Newcastle council leader Nick Forbes said that “great potential and opportunities here… could be stifled if [the chancellor] rigidly insists on a directly elected mayoral model” and he was in agreement with Cllr Paul Watson of Sunderland and Cllr Simon Henig of County Durham who questioned the viability of a mayor to govern an area about 100 miles wide.

But while the Newcastle leader sees drawbacks to the mayoral model, he did open the door slightly to the chancellor’s proposals when he told Local Government Chronicle that “we have made it clear in the North East we are open to exploring a range of options. The Greater Manchester model is one I know we will look at and explore whether it would be right for us.”

Meanwhile, in the West Midlands, even forming a combined authority is not without its difficulties.

The Birmingham Post has reported Solihull council leader Bob Sleigh saying that “we have a strong economy and growth plans in Solihull and the issue for us is, if we get into a Midland Powerhouse, what can we achieve as an authority which we can’t already?” It would appear however that Cllr Sleigh has overcome his fears and it is expected that Solihull will confirm today that it intends to join the emerging combined authority.

It is certain then that a Birmingham-Black Country combined authority will be formed very soon. Coventry Council is now also on board with the combined authority proposal, although a decision by the ruling Labour group to join the Greater Birmingham movement has not been without controversy.

Council leader Ann Lucas warned people “need to grow up” when it comes to discussing the combined authority and if Coventry did not join with Greater Birmingham it would be “squeezed out, isolated and forgotten”.

Not all Labour councillors are in favour though, and the opposition Conservative group is definitely against what it sees as Coventry being sucked into Birmingham.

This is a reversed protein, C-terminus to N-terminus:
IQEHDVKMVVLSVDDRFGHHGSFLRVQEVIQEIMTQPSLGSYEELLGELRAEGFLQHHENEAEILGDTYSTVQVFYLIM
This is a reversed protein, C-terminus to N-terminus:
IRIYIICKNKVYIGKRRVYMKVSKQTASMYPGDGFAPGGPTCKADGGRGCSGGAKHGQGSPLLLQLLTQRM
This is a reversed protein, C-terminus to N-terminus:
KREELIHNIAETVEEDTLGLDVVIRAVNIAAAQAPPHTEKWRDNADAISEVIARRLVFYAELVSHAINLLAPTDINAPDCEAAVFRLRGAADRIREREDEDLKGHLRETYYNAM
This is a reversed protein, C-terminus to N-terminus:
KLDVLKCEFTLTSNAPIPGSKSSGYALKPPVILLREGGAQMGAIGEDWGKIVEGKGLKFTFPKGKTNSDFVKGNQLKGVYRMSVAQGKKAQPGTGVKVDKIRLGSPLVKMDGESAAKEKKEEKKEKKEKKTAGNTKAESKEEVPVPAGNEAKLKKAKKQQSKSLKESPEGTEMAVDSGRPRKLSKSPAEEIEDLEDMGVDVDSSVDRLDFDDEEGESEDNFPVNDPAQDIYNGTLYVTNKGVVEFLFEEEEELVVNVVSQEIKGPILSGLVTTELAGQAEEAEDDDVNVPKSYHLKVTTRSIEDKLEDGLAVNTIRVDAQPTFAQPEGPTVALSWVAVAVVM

Reaction via the pages of the Coventry Telegraph has been vehemently against the idea, resurrecting decades of antipathy towards Birmingham.

Meanwhile, North Warwickshire council, another possible member of the Greater Birmingham combine authority, is now under Conservative control, making it less likely that any deal can be done.

The challenge then is to convince Mr Osborne that the West Midlands, and other parts of the country, deserve to have devolved powers even without a metro mayor.

The Independent has reported that Mr Osborne can expect opposition to metro mayors from Tory backbenchers, and that this could be a problem given the fragile nature of the Government’s majority in the House of Commons. The appointment of Greg Clark as Communities Secretary could open another avenue for the anti-mayor brigade. But Mr Clark, along with Lord Heseltine, was at the centre of the Government’s attempts to encourage yes votes in the eight big English cities in 2012 – long before he Chancellor’s conversion to the devolution cause.

Given all of the problems that the Government is likely to face, ranging from cutting welfare to renegotiating Britain’s position in the EU, will the Chancellor wish to go to the wall on mayors? Council leaders in the West Midlands will be hoping the answer is no.

Birmingham Chamber of Commerce has urged city leaders to take a pragmatic view and follow the example of Manchester, where councils did not initially want a mayor but changed their mind when they saw the scale of the devolution offer on the table.

Birmingham Chamber president Greg Lowson said:

Now is the time for the component parts of the West Midlands to work together to grab this tremendous opportunity being offered by the Government.

And we urge them to think carefully about the added value of having an elected mayor.

The Chancellor has made it abundantly clear only cities that have an elected mayor will be given control of local transport, housing and skills.

Birmingham’s electorate rejected the idea of an elected mayor for the city alone, as Manchester did, but a mayor could unlock even more resources for a combined authority.